>>> Also, if we’re set on someone paying them off, it could easily have been EVGA (EVGA branding is clearly visible in many of their photos, not “NVIDIA”) – EVGA is also the only brand of videocard available in their new “Geforce GTX Battlebox” computer design.

Perhaps try confirming what sort of partnership exists between Origin PC and EVGA?


On October 6, 2013 at 10:55 pm

Its unlikely that Nvidia paid Origin to drop AMD. What IS likely is that AMD refused to pay Origin to use their hardware while Nvidiia *did*. AMD would never admit to this practice, which is quite common in many industries, and they can’t expose Nvidia’s payola without exposing their own as well. Neither company makes any real money off of a niche seller like Origin – in fact they probably give kickbacks to EVGA to provide Origin with at-cost GPUs. However, its darn good PR to have your chips as the throbbing graphics heart of a monster PC. Nvidia probably met Origin’s minimum price for the “advertising” this quarter and AMD didn’t.


On October 7, 2013 at 4:47 am

CEO heard that NVvidia was offering payola, and called to tell them “we’ll take the money”

No denial, just more vague side stepping.


On October 7, 2013 at 7:19 am

Kevin Wasielewski: No. In fact, I called my NVIDIA rep and told them I am dropping AMD. Not the other way around.

So you were paid by an nVidia partner who received funds from nVidia to do this and the check hasn’t cleared yet. The question should be posed as follows:

“Has Origin PC, including any of the following: the company, it’s employees, and the employees’ families, received funds and/or incentives or the promise of funds and/or incentives from ANYONE in relation to the discontinuance of AMD graphics cards at Origin PC.”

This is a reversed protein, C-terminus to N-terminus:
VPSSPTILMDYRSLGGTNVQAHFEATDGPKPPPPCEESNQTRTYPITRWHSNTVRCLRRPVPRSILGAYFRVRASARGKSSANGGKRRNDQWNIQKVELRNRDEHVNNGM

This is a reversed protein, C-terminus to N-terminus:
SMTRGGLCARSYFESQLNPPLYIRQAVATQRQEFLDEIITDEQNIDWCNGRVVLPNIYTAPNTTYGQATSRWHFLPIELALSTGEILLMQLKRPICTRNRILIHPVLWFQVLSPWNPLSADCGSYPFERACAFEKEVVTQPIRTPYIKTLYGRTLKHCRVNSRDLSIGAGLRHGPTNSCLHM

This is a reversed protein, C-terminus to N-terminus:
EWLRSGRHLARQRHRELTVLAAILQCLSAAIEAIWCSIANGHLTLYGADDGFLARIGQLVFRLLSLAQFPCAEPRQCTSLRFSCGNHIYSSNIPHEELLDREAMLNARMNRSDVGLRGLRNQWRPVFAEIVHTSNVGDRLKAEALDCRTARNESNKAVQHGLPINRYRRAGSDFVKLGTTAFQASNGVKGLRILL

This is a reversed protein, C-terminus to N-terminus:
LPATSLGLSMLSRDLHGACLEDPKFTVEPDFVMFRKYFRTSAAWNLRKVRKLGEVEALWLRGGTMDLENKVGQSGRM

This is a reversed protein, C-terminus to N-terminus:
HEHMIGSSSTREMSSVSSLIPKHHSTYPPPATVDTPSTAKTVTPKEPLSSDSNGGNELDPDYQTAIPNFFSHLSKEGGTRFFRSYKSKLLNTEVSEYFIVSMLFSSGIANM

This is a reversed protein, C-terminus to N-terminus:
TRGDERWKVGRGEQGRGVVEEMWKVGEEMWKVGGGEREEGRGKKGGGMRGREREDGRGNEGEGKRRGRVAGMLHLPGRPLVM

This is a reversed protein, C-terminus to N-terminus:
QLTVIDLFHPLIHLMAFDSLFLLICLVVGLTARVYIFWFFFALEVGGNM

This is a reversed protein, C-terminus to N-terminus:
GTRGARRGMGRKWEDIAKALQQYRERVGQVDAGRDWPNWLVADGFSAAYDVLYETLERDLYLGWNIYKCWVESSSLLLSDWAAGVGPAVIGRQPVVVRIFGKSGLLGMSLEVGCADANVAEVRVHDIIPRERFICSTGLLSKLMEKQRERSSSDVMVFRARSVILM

I thing we know the answer to that one…

“KW: They did not reach out to me. No calls, emails, or tweets.”

Unless I missed it, I didn’t see where Charlie claimed they had spoken to Kevin directly. Also, it doesn’t mean that SA didn’t reach out to other employees within Origin PC.

social media website

On October 8, 2013 at 12:09 am

CEO heard that NVvidia was offering payola, and called to tell them “we’ll take the money”

No denial, just more vague side stepping.


On October 8, 2013 at 5:29 am

I have never had a problem with drivers on AMD, nor overheating or any other issue. On the other hand, I had to throw away a brand new GTX 560Ti, since it was crashing in Metro 2033, Just Cause 2, there were graphical glitches in GTA IV. Not to mention the card was overheating in a good ventilated Fractal Design case with temps reaching 90 Celsius and was loud as hell (Asus DirectCU II). So I swapped to a Sapphire 7850 2GB and now everything is finally stable, nothing crashes, temps are really low and I don’t even know that the card is there (so quiet!).

For me it’s Nvidia who has buggy drivers and are unreliable. And google the issues, I’m not alone.

And after this sh.tty move by Nvidia, I will never ever again use their cards and advise everyone I know to avoid Nvidia.

Ah also, Nvidia where is your bitcoin mining performance? I can’t see it ;)


On October 8, 2013 at 5:36 pm

lol funny i alwae bought only GeForce and never had a problem i own a 560 not-ti and those games i have them and they don t crash at all , GG owned. probly u have an AMD processor, get an intel and GeForce if u want nothing but the best.


On October 8, 2013 at 9:47 pm

Yes Mr. Clinton. Did you have se.x with that woman.
No, I did not have se.xual relations with that woman…….. But my cigar did.
Different incentive, same answer. Get the picture.


On October 9, 2013 at 2:16 pm

Max cannot even craft a legible sentence, of course we should take his word on what constitutes the ‘best’ hardware.

Idiotic little kids.